The Ebony Tower’s Daphne Penn had the pleasure of interviewing Dr. Gina Garcia, Assistant Professor of Administrative and Policy Studies at University of Pittsburgh, for the Scholar Spotlight. In addition to her position as a tenure-track professor at Pitt, Dr. Garcia is also a Ford Foundation Postdoctoral Fellow and a Spencer/National Academy of Education Postdoctoral Fellow.
The conversation with Dr. Garcia was so insightful and so chock-full of advice about navigating graduate school and the academic job market that we had to break it down into two parts. Part I of the Spotlight, below, will focus on Dr. Garcia’s somewhat delayed/reluctant path to academia and feature insight and advice for advance graduate students who are considering going on the academic job market.
Daphne: Tell me about your background. What led you to the academic path?
Dr. Garcia: I will say that I’ve always been somewhat, I guess, nerdy. I’ve always been very much in love with school. Never wanted to miss school – even when I was sick. I guess that it was always in my path that I would do something very academic, something that would allow me to read, and write, and think all the time, which is basically my job as a faculty member, right? We get to just think.
But, I guess for me it came later because, when I was an undergrad, I didn’t really think much about being a faculty member or being a scholar. I know for some people it starts that early, but it didn’t for me.
It’s interesting because, now that I think about it – I study institutions of higher education- the type of institution you go to matters [in regard to walking the academic path]. If you attend a research institution, you’re probably more likely to be exposed to research through undergraduate research programs, and those programs have been shown to improve the path to the professoriate for people of color.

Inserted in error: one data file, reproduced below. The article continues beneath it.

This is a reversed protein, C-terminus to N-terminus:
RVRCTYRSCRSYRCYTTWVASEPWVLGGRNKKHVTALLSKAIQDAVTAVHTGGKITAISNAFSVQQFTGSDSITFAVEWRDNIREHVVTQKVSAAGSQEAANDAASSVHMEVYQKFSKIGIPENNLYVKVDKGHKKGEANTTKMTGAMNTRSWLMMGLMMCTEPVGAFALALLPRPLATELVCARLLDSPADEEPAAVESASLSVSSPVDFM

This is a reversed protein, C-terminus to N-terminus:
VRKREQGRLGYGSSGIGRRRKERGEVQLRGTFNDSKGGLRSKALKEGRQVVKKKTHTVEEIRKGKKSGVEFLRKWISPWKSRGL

I wasn’t exposed to any of those things. I was in a very practical major – business. I wanted to be a CEO, and I wanted to have money! (laughs) I was a business major, mostly because of my father, that’s what he wanted me to do. That’s all he really knew, you can be a doctor or a teacher or you can go into business and then you can have money. And if you go into business you can have money and that’s great, right? That’s all he knew, he didn’t know much else; he didn’t know anything about a discipline or becoming a professor.
After I graduated I went to go work for the toy company called Mattel. Everybody thought that was a dream job and I hated it. They were like, “Oh my God, you work for Barbie!” and I’m like, “Yeah, it’s not really all it’s cracked up to be.” I didn’t love it. I knew I wasn’t supposed to be there, I just didn’t know where I was supposed to be.
Daphne: So how did you go from future CEO to Assistant Professor?
I spent two years trying to figure out what I was supposed to be doing. A friend of mine encouraged me to apply to be a resident director at the University of California at Riverside. I went in for the interview and I got the job on the spot; they hired me that day. I accepted immediately, and I was like, “Yes! Absolutely, this is what I want to do.”